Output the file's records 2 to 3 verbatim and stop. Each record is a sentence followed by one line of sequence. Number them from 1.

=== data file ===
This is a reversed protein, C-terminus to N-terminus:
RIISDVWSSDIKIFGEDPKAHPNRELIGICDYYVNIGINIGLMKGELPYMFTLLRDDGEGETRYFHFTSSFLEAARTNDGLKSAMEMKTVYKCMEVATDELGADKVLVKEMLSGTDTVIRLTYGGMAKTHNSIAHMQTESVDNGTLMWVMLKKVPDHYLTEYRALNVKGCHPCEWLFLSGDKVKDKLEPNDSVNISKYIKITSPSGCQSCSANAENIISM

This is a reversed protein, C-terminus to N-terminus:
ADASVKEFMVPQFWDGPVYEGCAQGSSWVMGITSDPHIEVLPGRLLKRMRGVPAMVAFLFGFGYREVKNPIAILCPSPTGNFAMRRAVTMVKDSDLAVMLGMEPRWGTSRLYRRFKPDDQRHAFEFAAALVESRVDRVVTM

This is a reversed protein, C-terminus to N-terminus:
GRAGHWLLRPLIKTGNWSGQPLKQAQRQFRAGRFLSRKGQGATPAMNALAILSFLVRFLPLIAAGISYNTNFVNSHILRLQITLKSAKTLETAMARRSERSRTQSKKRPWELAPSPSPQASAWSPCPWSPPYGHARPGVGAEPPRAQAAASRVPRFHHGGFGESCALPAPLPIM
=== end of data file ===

This is a reversed protein, C-terminus to N-terminus:
ADASVKEFMVPQFWDGPVYEGCAQGSSWVMGITSDPHIEVLPGRLLKRMRGVPAMVAFLFGFGYREVKNPIAILCPSPTGNFAMRRAVTMVKDSDLAVMLGMEPRWGTSRLYRRFKPDDQRHAFEFAAALVESRVDRVVTM

This is a reversed protein, C-terminus to N-terminus:
GRAGHWLLRPLIKTGNWSGQPLKQAQRQFRAGRFLSRKGQGATPAMNALAILSFLVRFLPLIAAGISYNTNFVNSHILRLQITLKSAKTLETAMARRSERSRTQSKKRPWELAPSPSPQASAWSPCPWSPPYGHARPGVGAEPPRAQAAASRVPRFHHGGFGESCALPAPLPIM